aligned with its long axis parallel to forces affecting its movement (McCartney, et al., 1993). We often
ignore surface ornamentation, assuming that this introduces only small errors. However, empirical data to
test this hypothesis is not available.
Apparently most fungal spores do not increase in volume with increasing relative humidity until the
humidity reaches near 100%. Then, the increase is relatively small (Reponen, et al., 1996). However, Madelin
and Johnson (1992) report an increase in aerodynamic diameter when spores are passed through air at 98% RH
and 38°C, compared to 40% RH and 20°C. This difference points out the importance of considering
comparability of methods used when evaluating different studies, as well as the kinds of spores.
In addition to spores, fungal aerosols include fragments of spores and mycelia (Reponen, et al., 2007).
However, tests documenting the concentrations of these particles have involved aerosolization from either
cultures or building materials using air speeds much higher than would be likely in an indoor environment
(20 l/m) and sample collection modalities that also produced high flow rates that could have caused
fragmentation. It is also not clear that spores are being fragmented rather than mycelium. Whether this
makes a difference with respect to exposure to fungal agents of human diseases (ie. allergens or toxins)
is unknown. Obviously, fungal fragments smaller than cell size are not important with respect to infectious
disease (Seo, et al., 2007 & 2009).
Sources for fungal aerosols
Outdoor fungal aerosols are derived primarily from fungal growth on plant surfaces (the "phylloplane"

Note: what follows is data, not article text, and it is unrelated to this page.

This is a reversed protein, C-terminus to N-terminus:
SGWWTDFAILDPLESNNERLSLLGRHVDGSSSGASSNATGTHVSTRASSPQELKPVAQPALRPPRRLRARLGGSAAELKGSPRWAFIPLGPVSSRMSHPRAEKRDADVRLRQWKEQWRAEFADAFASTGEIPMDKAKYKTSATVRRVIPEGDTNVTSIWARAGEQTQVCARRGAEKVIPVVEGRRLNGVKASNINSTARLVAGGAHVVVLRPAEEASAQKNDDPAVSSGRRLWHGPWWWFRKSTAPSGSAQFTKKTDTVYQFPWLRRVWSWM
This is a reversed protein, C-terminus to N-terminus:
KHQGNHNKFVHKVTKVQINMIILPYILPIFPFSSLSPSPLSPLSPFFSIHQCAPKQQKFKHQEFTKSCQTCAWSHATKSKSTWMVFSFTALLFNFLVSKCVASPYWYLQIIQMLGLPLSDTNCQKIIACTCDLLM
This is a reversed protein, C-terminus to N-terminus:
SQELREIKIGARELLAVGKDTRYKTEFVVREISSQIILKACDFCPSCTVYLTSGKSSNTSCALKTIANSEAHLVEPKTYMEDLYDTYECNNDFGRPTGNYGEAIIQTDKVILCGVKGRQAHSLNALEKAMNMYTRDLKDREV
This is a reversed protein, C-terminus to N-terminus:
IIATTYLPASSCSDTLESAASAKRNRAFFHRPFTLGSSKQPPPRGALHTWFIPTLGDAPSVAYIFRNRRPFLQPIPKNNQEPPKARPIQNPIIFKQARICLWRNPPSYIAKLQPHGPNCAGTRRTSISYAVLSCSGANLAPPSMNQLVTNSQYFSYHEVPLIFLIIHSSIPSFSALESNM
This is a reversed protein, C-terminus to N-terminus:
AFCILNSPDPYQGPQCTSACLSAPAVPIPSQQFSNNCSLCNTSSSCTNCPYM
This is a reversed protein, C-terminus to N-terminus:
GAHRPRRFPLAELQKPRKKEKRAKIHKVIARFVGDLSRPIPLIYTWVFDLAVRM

fungi) or from fungi growing on the surface of the soil (e.g. mushrooms, puffballs, and cup fungi). Fungi
that grow on leaf and stem surfaces are often pathogenic for the host plants. The kinds of fungi in the
air depend on the kinds of plants that are common and nearby. Intensive (or extensive) agriculture may
provide vast acres of plants susceptible to a particular fungus, which will then produce spores that may
dominate the outdoor fungal aerosol, especially for those crops that are harvested after the leaves have
died (Mitikakis, et al., 2001). Likewise, fungi that grow on the ground are often dependent on symbiotic
relationships with particular plants and will be abundant in areas where those plants grow.
Fungi that grow within the soil (the so-called "soil fungi") may become airborne during windstorms
or when the soil is actively disturbed, such as during construction activities. Coccidioides immitis
is a human pathogen that becomes airborne from desert dust during windstorms, causing epidemics of human
disease. The composition of soil fungal communities is related in part to precipitation. In dry weather it
appears that fungal communities become diverse and stable, while abundant rainfall will tend to destabilize
the communities, and a few fungi will become dominant. This fact has implications for changes in carbon
cycling in the soil as a result of climate change (Hawkes, et al., 2011).
Composting processes utilize soil fungi and bacteria to decay organic material that is often gathered into
concentrated piles over many acres of ground. Measurements of fungi released from actively disturbed compost